One hundred forty years ago, in October of 1869, a handful of earnest, hard-working, dedicated persons came together to fulfill a mission project of the “Mother Church”, Park (First) Congregational Church – i.e., establish a future church in the rapidly growing north end of the city.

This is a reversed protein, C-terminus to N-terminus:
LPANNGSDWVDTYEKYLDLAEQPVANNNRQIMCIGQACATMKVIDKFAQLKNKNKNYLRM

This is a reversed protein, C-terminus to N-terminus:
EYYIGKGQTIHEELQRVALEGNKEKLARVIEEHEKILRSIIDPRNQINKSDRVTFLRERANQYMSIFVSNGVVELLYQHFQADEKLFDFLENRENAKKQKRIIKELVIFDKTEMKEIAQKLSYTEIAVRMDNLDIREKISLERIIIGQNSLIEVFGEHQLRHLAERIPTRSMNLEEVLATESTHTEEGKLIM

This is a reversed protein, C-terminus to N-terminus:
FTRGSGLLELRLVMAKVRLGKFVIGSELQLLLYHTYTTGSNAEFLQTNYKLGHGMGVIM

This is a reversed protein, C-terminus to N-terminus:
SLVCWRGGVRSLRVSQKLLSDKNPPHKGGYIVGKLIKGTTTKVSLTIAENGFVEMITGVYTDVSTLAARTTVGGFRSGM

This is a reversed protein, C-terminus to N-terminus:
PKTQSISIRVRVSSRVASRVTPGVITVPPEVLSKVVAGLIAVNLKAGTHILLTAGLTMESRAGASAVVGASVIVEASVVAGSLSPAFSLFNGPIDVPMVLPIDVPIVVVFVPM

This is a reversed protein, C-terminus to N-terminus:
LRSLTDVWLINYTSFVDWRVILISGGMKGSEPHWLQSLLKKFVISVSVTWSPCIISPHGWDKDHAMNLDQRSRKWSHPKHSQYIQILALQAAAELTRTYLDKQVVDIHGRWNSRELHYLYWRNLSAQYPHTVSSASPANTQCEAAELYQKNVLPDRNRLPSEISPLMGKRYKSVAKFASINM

Located just beyond the city boundaries, north of Leonard Street, its proximity to the Grand River quickly earned the nickname “The Bullfrog Church” for the small struggling church. A series of part-time ministers deplored competing with the noise the ever-present frogs made (especially with the windows open) until 1874, when the Rev. Olney advised the members he would answer their call only if the church were moved to a drier location. Consequently, the little building was put on log rollers and pulled by horses to a donated lot “way out in the country” at the corner of Plainfield and Grove. Slowly, the membership grew and Sunday School classes were crowded with young people. A north and south wing were added to the original building, but as time passed, it became increasingly apparent that a “new” church was needed and a great deal of effort was put forth to raise the money for this project. Many money-making projects, potluck dinners, and committee meetings later, the original building was razed, a new foundation laid and the The “new” red brick church, was dedicated in 1900.